Implications of Student Loan COVID-19 Pandemic Relief Measures for Families with Children
The initial years of the COVID-19 pandemic and the resulting economic fallout likely posed particular financial strain on U.S. households with children, who faced income disruptions from widespread jobs and hours cuts in addition to new childcare and instruction demands. One common expense for many such households is their student loan payment. The Coronavirus Aid, Relief, and Economic Security (CARES) Act included provisions to curb the impacts of these payments, which have been extended several times. These measures were not targeted and thus applied independent of need. This chapter ...
Parenthood and productivity of highly skilled labor: evidence from the groves of academe
We examine the effect of pregnancy and parenthood on the research productivity of academic economists. Combining the survey responses of nearly 10,000 economists with their publication records as documented in their RePEc accounts, we do not find that motherhood is associated with low research productivity. Nor do we find a statistically significant unconditional effect of a first child on research productivity. Conditional difference-in-differences estimates, however, suggest that the effect of parenthood on research productivity is negative for unmarried women and positive for untenured ...
Demographic Transition, Industrial Policies and Chinese Economic Growth
We build a unified framework to quantitatively examine the demographic transition and industrial policies in contributing to China’s economic growth between 1976 and 2015. We find that the demographic transition and industrial policy changes by themselves account for a large fraction of the rise in household and corporate savings relative to total output and the rise in the country’s per capita output growth. Importantly, their interactions also lead to a sizable fraction of the increases in savings since the late 1980s and reduce growth after 2010. A novel and important factor that ...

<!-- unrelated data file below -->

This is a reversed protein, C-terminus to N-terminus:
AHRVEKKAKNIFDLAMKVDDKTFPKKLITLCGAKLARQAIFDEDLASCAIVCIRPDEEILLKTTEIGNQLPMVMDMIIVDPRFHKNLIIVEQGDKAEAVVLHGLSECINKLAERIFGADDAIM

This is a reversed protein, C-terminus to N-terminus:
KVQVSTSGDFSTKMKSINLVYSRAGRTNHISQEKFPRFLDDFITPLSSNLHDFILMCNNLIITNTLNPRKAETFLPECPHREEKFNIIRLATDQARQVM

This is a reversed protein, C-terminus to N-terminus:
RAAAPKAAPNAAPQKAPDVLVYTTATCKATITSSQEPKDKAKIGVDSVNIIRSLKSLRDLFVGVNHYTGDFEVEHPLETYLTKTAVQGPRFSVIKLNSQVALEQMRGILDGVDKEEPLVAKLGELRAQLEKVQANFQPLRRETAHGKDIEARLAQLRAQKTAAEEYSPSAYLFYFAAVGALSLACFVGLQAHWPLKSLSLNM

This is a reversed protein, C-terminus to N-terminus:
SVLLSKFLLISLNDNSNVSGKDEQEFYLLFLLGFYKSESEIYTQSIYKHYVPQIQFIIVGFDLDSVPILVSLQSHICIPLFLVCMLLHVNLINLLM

Where Are They Now? Workers with Young Children during COVID-19
Employment levels for prime-age workers have been greatly reduced during the COVID-19 pandemic. The decline has fallen disproportionately on females, especially compared to past recessions, and the presence of young children is a driving factor in this differential response. This article identifies the impact of gender, young children, and the presence of a spouse on the attachment to employment for individuals who were employed immediately prior to the pandemic. Compared to the Great Recession and the most recent expansionary period in 2019, women with young children have a relatively lower ...
Explaining Intergenerational Mobility: The Role of Fertility and Family Transfers
Poor families have more children and transfer less resources to them. This suggests that family decisions about fertility and transfers dampen intergenerational mobility. To evaluate the quantitative importance of this mechanism, we extend the standard heterogeneous agent life cycle model with earnings risk and credit constraints to allow for endogenous fertility, family transfers, and education. The model, estimated to the US in the 2000s, implies that a counterfactual flat income-fertility profile would-through the equalization of initial conditions-increase intergenerational mobility by ...